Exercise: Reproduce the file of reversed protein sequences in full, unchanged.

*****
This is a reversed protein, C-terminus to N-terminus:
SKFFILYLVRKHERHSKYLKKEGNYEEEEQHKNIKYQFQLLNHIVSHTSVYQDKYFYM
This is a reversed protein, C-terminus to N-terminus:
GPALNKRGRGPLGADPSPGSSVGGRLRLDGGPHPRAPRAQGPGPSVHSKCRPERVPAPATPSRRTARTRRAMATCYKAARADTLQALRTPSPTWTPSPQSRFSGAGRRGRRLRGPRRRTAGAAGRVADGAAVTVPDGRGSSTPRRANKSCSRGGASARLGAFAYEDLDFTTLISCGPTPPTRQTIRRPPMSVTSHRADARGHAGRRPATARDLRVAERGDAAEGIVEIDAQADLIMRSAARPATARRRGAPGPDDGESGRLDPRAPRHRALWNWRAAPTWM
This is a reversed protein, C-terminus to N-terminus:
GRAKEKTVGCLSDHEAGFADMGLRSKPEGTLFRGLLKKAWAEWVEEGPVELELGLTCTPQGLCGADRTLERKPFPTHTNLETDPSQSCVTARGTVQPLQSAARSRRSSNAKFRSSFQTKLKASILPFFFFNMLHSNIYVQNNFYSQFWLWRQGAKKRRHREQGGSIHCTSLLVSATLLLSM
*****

This is a reversed protein, C-terminus to N-terminus:
SKFFILYLVRKHERHSKYLKKEGNYEEEEQHKNIKYQFQLLNHIVSHTSVYQDKYFYM
This is a reversed protein, C-terminus to N-terminus:
GPALNKRGRGPLGADPSPGSSVGGRLRLDGGPHPRAPRAQGPGPSVHSKCRPERVPAPATPSRRTARTRRAMATCYKAARADTLQALRTPSPTWTPSPQSRFSGAGRRGRRLRGPRRRTAGAAGRVADGAAVTVPDGRGSSTPRRANKSCSRGGASARLGAFAYEDLDFTTLISCGPTPPTRQTIRRPPMSVTSHRADARGHAGRRPATARDLRVAERGDAAEGIVEIDAQADLIMRSAARPATARRRGAPGPDDGESGRLDPRAPRHRALWNWRAAPTWM
This is a reversed protein, C-terminus to N-terminus:
GRAKEKTVGCLSDHEAGFADMGLRSKPEGTLFRGLLKKAWAEWVEEGPVELELGLTCTPQGLCGADRTLERKPFPTHTNLETDPSQSCVTARGTVQPLQSAARSRRSSNAKFRSSFQTKLKASILPFFFFNMLHSNIYVQNNFYSQFWLWRQGAKKRRHREQGGSIHCTSLLVSATLLLSM